Gotham’s worst nightmare has come to life – The Joker (Mark Hamill) has taken possession of an atomic weapon, and he’s just crazy enough to use it. With the mayor insistent on covering up the threat to avoid a panic, Batman realizes he doesn’t have time to catch The Joker on his own. He’ll need the help of a mind as twisted as Joker’s, so he deputizes Harley Quinn (Arleen Sorkin) to help him catch her puddin’ before he turns Gotham City into a crater.
By now you’re probably sick of me saying it, but “Harlequinade” demands I repeat the mantra that’s guided me through this rewatch: the best episodes of Batman: The Animated Series are written by Paul Dini, and the best Paul Dini episodes invariably star The Joker and/or his checkered jester moll, Harley Quinn. And boy is “Harlequinade” a soaring return to form for the show after last week’s letdown, “The Terrible Trio.” This episode is filled with a bonkers energy, from its opening at a gangland arms auction to the very premise of Harley riding shotgun in the Batmobile, through the roller coaster of emotions as Harley realizes that, yes, Mr. J is actually going to detonate this bomb.
In traditional theatrical pantomime, the harlequinade is the moment when the jester and the harlequin take center stage, and so it’s quite appropriate that “Harlequinade” is a real farce of an episode, with Batman ceding control of the investigation and the narrative to Harley Quinn. The result is wildly entertaining, as Harley proves to be an exceedingly poor substitute for Robin; she has her own grappling gun, yes, but it’s in the shape of a clown head, and it inevitably bonks her on the noggin. She ably defers the suspicion of gangster Boxy Bennett (voiced by Dick Miller, in a definitive mob boss accent), but it involves apparently betraying Batman before belting into a violent rendition of “Say that We’re Sweethearts Again” (“And I thought it was a lark / When you kicked me in the park / But now I think it was rude”).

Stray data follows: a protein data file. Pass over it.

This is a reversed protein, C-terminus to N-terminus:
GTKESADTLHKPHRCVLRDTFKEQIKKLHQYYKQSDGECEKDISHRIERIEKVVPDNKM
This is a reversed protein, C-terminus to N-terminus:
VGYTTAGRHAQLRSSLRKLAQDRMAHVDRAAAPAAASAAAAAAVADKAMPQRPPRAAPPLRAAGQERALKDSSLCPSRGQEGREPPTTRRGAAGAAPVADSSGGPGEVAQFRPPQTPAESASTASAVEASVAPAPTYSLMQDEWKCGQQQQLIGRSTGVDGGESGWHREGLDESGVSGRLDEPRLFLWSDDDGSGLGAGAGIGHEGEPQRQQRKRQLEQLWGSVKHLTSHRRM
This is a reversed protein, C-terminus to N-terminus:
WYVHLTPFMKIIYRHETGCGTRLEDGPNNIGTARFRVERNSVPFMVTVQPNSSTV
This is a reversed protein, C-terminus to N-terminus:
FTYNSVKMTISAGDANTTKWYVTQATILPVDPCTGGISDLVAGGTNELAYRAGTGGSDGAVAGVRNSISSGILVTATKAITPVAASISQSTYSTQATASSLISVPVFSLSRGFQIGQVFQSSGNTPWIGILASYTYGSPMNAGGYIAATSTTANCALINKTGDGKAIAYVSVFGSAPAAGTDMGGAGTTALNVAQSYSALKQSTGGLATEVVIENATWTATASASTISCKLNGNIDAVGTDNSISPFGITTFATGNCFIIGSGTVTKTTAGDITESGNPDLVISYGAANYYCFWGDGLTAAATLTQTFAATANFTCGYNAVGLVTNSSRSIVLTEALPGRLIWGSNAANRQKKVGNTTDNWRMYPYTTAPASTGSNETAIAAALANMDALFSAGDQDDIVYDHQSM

When I reviewed “Harley and Ivy,” I had said that it was “the start of a thematic trilogy for Harley,” of which “Harlequinade” is the ostensible second entry in Harley’s peculiar attempts to go straight and fly away from The Joker. As before, Harley seems aware that her relationship with The Joker is unhealthy – her musical interlude explicates as much – and yet she finds herself irresistibly drawn to him. “He’s a genius,” she swoons; “it’s just a joke.” Perhaps more than any episode before, Arleen Sorkin really shines as Harley Quinn, a role quite literally written for her and which she owned in ways no other performer has quite accessed. She’s believable in every iteration of Harley this episode presents – lovesick puppy, independent woman, serenading siren, white-hot rage, demented admiration – “Harlequinade” asks so much of her and yet she rises to every challenge.
The beautiful tragedy of Harley Quinn – at least, as far as she’d be presented on BtAS – is that she comes so very close to learning her lesson, only to fall for her puddin’ one more time. And in a way, how could she not? She and Joker are perfectly evenly matched, furious anger and creative flair unequalled by any soul in Gotham. Dini pads the episode out with quintessential Joker moments – his old-style bathing suit, his aviator’s cap and tommy gun – but the episode is careful to give Harley her own unique touches, like her love for her hyenas, her need to “slip into something more comfortable” (namely, her red-and-black costume), and her “ha-hacienda.” Dini is such an eccentric writer that his episodes are filled with so many lovely touches, but he’s also a writer who understands the souls of his characters, even if they are warped and perverse. They love each other, and we can’t help but love them right back. “Baby,” Joker closes the episode by telling Harley, “you’re the greatest!” And on the subject of “Harlequinade,” I can’t help but agree. It’s one of the best.
Writer: Paul Dini
Director: Kevin Altieri
Villains: The Joker (Mark Hamill), Harley Quinn (Arleen Sorkin), and Boxy Bennett (Dick Miller)
Next episode: “Time Out of Joint,” in which an underrated villain returns, “faster than a speeding bullet.”
🦇For the full list of Batman: The Animated Series reviews, click here.🦇